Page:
Verses 1–7

The psalmist is designing to praise Jerusalem and to set forth the grandeur of that city; but he begins with the praises of God and his greatness (Ps. 48:1), and ends with the praises of God and his goodness, Ps. 48:14. For, whatever is the subject of our praises, God must be both the Alpha and Omega of them. And, particularly, whatever is said to the honour of the church must redound to the honour of the church’s God.

What is here said to the honour of Jerusalem is,

I. That the King of heaven owns it: it is the city of our God (Ps. 48:1), which he chose out of all the cities of Israel to put his name there. Of Zion he said kinder things than ever he said of place upon earth. This is my rest for ever; here will I dwell, for I have desired it, Ps. 132:13, 14. It is the city of the great King (Ps. 48:2), the King of all the earth, who is pleased to declare himself in a special manner present there. This our Saviour quotes to prove that to swear by Jerusalem is profanely to swear by God himself (Matt. 5:35), for it is the city of the great King, who has chosen it for the special residence of his grace, as heaven is of his glory. 1. It is enlightened with the knowledge of God. In Judah God is known, and his name is great, but especially in Jerusalem, the head-quarters of the priests, whose lips were to keep this knowledge. In Jerusalem God is great (Ps. 48:1) who in other places was made little of, was made nothing of. Happy the kingdom, the city, the family, the heart, in which God is great, in which he is uppermost, in which he is all. There God is known (Ps. 48:3) and where he is known he will be great; none contemn God but those that are ignorant of him. 2. It is devoted to the honour of God. It is therefore called the mountain of his holiness, for holiness to the Lord is written upon it and all the furniture of it, Zech. 14:20. This is the privilege of the church of Christ, that it is a holy nation, a peculiar people; Jerusalem, the type of it, is called the holy city, bad as it was (Matt. 27:53), till that was set up, but never after. 3. It is the place appointed for the solemn service and worship of God; there he is greatly praised, and greatly to be praised, Ps. 48:1. Note, The clearer discoveries are made to us of God and his greatness the more it is expected that we should abound in his praises. Those that from all parts of the country brought their offerings to Jerusalem had reason to be thankful that God would not only permit them thus to attend him, but promise to accept them, and meet them with a blessing, and reckon himself praised and honoured by their services. Herein Jerusalem typified the gospel church; for what little tribute of praise God has from this earth arises from that church upon earth, which is therefore his tabernacle among men. 4. It is taken under his special protection (Ps. 48:3): He is known for a refuge; that is, he has approved himself such a one, and as such a one he is there applied to by his worshippers. Those that know him will trust in him, and seek to him, Ps. 9:10. God was known, not only in the streets, but even in the palaces of Jerusalem, for a refuge; the great men had recourse to God and acquaintance with him. And then religion was likely to flourish in the city when it reigned in the palaces. 5. Upon all these accounts, Jerusalem, and especially Mount Zion, on which the temple was built, were universally beloved and admired—beautiful for situation, and the joy of the whole earth, Ps. 48:2. The situation must needs be every way agreeable, when Infinite Wisdom chose it for the place of the sanctuary; and that which made it beautiful was that it was the mountain of holiness, for there is a beauty in holiness. This earth is, by sin, covered with deformity, and therefore justly might that spot of ground which was thus beautified with holiness he called the joy of the whole earth, that is, what the whole earth had reason to rejoice in, that God would thus in very deed dwell with man upon the earth. Mount Zion was on the north side of Jerusalem, and so was a shelter to the city from the cold and bleak winds that blew from that quarter; or, if fair weather was expected out of the north, they were thus directed to look Zion-ward for it.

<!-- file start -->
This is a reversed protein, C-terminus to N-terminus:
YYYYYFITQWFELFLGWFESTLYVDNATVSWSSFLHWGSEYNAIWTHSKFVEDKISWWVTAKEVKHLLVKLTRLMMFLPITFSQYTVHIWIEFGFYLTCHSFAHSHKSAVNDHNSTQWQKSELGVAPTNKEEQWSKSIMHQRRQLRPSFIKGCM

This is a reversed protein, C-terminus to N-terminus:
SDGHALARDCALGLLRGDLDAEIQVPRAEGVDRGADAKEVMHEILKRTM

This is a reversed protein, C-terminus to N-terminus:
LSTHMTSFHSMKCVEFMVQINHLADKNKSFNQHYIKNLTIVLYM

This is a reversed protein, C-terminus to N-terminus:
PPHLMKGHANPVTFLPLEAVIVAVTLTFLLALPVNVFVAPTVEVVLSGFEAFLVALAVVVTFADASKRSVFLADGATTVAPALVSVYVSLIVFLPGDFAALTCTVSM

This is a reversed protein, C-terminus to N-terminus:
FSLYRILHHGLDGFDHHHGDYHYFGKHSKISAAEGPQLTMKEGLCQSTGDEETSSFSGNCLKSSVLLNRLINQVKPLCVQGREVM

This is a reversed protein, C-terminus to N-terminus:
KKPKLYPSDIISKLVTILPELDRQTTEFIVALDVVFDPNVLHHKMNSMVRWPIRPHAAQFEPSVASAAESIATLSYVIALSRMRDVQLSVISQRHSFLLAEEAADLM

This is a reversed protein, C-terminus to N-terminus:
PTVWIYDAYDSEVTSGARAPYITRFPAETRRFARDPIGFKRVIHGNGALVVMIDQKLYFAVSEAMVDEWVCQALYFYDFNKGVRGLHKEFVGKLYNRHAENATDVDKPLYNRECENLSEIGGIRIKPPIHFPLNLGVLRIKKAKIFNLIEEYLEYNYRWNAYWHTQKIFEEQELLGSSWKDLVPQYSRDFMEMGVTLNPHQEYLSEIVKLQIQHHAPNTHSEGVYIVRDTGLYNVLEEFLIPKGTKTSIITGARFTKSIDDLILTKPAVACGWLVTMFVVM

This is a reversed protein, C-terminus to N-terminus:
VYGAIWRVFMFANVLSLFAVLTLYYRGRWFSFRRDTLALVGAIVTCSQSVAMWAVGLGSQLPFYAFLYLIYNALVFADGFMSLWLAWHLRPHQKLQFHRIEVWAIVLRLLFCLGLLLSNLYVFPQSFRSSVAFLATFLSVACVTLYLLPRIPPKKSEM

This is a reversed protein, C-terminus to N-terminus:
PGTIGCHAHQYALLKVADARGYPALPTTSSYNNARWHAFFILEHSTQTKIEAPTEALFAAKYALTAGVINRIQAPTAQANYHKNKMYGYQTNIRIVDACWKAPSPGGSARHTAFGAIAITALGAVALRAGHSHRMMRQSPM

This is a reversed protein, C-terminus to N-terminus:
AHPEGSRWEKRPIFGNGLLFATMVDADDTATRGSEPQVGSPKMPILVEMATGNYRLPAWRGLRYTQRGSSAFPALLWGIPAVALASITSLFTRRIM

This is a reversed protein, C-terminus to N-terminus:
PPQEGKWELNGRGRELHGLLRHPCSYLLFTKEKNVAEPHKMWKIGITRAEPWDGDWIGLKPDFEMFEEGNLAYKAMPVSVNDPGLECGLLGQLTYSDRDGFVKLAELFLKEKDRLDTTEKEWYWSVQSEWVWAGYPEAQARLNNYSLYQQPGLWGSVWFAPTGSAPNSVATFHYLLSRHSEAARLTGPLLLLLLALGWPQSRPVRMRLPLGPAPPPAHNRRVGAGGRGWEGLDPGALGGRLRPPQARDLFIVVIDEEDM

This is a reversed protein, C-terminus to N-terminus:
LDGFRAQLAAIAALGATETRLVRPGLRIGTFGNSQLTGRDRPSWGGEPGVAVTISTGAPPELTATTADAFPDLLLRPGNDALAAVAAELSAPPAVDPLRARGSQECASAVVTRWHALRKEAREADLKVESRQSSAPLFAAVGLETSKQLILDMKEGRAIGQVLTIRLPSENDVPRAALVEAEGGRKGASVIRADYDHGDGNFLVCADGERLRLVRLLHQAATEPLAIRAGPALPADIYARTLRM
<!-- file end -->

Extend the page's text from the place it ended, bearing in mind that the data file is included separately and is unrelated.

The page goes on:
II. That the kings of the earth were afraid of it. That God was known in their palaces for a refuge they had had a late instance, and a very remarkable one. Whatever it was, 1. They had had but too much occasion to fear their enemies; for the kings were assembled, Ps. 48:4. The neighbouring princes were confederate against Jerusalem; their heads and horns, their policies and powers, were combined for its ruin; they were assembled with all their forces; they passed, advanced, and marched on together, not doubting but they should soon make themselves masters of that city which should have been the joy, but was the envy of the whole earth. 2. God made their enemies to fear them. The very sight of Jerusalem struck them into a consternation and gave check to their fury, as the sight of the tents of Jacob frightened Balaam from his purpose to curse Israel (Num. 24:2): They saw it and marvelled, and hasted away, Ps. 48:5. Not Veni, vidi, vici—I came, I saw, I conquered; but, on the contrary, Veni vidi victus sum—I came, I saw, I was defeated. Not that there was any thing to be seen in Jerusalem that was so very formidable; but the sight of it brought to mind what they had heard concerning the special presence of God in that city and the divine protection it was under, and God impressed such terrors on their minds thereby as made them retire with precipitation. Though they were kings, though they were many in confederacy, yet they knew themselves an unequal match for Omnipotence, and therefore fear came upon them, and pain, Ps. 48:6. Note, God can dispirit the stoutest of his church’s enemies, and soon put those in pain that live at ease. The fright they were in upon the sight of Jerusalem is here compared to the throes of a woman in travail, which are sharp and grievous, which sometimes come suddenly (1 Thess. 5:3), which cannot be avoided, and which are effects of sin and the curse. The defeat hereby given to their designs upon Jerusalem is compared to the dreadful work made with a fleet of ships by a violent storm, when some are split, others shattered, all dispersed (Ps. 48:7): Thou breakest the ships of Tarshish with an east wind; effects at sea lie thus exposed. The terrors of God are compared to an east wind (Job 27:20, 21); these shall put them into confusion, and break all their measures. Who knows the power of God’s anger?